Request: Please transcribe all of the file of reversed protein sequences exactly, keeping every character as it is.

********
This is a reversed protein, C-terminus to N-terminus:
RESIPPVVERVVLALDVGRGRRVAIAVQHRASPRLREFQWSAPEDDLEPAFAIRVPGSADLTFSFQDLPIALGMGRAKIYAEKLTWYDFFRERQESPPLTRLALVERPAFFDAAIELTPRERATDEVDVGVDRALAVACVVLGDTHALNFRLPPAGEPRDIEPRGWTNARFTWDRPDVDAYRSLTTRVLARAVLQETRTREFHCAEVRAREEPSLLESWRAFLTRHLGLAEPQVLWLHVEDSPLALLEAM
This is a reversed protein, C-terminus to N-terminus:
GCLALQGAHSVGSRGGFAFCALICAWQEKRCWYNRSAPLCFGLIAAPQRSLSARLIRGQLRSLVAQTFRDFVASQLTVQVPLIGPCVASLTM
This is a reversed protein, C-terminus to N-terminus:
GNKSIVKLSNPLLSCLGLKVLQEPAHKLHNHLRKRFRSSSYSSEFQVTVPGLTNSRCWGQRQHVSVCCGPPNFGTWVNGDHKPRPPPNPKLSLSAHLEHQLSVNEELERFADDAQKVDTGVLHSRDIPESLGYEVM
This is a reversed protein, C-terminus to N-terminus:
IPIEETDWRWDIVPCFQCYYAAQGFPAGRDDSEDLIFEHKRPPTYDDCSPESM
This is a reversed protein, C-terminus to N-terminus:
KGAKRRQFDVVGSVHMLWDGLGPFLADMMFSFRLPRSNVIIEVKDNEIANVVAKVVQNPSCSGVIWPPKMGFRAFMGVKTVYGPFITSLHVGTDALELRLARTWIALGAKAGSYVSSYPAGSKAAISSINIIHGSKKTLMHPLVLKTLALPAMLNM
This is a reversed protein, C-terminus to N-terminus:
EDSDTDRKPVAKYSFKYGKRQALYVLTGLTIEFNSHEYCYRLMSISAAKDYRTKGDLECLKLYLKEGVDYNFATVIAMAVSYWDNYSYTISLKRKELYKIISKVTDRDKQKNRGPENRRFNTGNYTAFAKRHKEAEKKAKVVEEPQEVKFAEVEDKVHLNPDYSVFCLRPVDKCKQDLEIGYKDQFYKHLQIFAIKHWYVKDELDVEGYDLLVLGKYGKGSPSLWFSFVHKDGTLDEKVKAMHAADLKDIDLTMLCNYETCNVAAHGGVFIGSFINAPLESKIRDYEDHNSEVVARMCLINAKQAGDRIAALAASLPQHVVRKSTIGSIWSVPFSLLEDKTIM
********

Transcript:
This is a reversed protein, C-terminus to N-terminus:
RESIPPVVERVVLALDVGRGRRVAIAVQHRASPRLREFQWSAPEDDLEPAFAIRVPGSADLTFSFQDLPIALGMGRAKIYAEKLTWYDFFRERQESPPLTRLALVERPAFFDAAIELTPRERATDEVDVGVDRALAVACVVLGDTHALNFRLPPAGEPRDIEPRGWTNARFTWDRPDVDAYRSLTTRVLARAVLQETRTREFHCAEVRAREEPSLLESWRAFLTRHLGLAEPQVLWLHVEDSPLALLEAM
This is a reversed protein, C-terminus to N-terminus:
GCLALQGAHSVGSRGGFAFCALICAWQEKRCWYNRSAPLCFGLIAAPQRSLSARLIRGQLRSLVAQTFRDFVASQLTVQVPLIGPCVASLTM
This is a reversed protein, C-terminus to N-terminus:
GNKSIVKLSNPLLSCLGLKVLQEPAHKLHNHLRKRFRSSSYSSEFQVTVPGLTNSRCWGQRQHVSVCCGPPNFGTWVNGDHKPRPPPNPKLSLSAHLEHQLSVNEELERFADDAQKVDTGVLHSRDIPESLGYEVM
This is a reversed protein, C-terminus to N-terminus:
IPIEETDWRWDIVPCFQCYYAAQGFPAGRDDSEDLIFEHKRPPTYDDCSPESM
This is a reversed protein, C-terminus to N-terminus:
KGAKRRQFDVVGSVHMLWDGLGPFLADMMFSFRLPRSNVIIEVKDNEIANVVAKVVQNPSCSGVIWPPKMGFRAFMGVKTVYGPFITSLHVGTDALELRLARTWIALGAKAGSYVSSYPAGSKAAISSINIIHGSKKTLMHPLVLKTLALPAMLNM
This is a reversed protein, C-terminus to N-terminus:
EDSDTDRKPVAKYSFKYGKRQALYVLTGLTIEFNSHEYCYRLMSISAAKDYRTKGDLECLKLYLKEGVDYNFATVIAMAVSYWDNYSYTISLKRKELYKIISKVTDRDKQKNRGPENRRFNTGNYTAFAKRHKEAEKKAKVVEEPQEVKFAEVEDKVHLNPDYSVFCLRPVDKCKQDLEIGYKDQFYKHLQIFAIKHWYVKDELDVEGYDLLVLGKYGKGSPSLWFSFVHKDGTLDEKVKAMHAADLKDIDLTMLCNYETCNVAAHGGVFIGSFINAPLESKIRDYEDHNSEVVARMCLINAKQAGDRIAALAASLPQHVVRKSTIGSIWSVPFSLLEDKTIM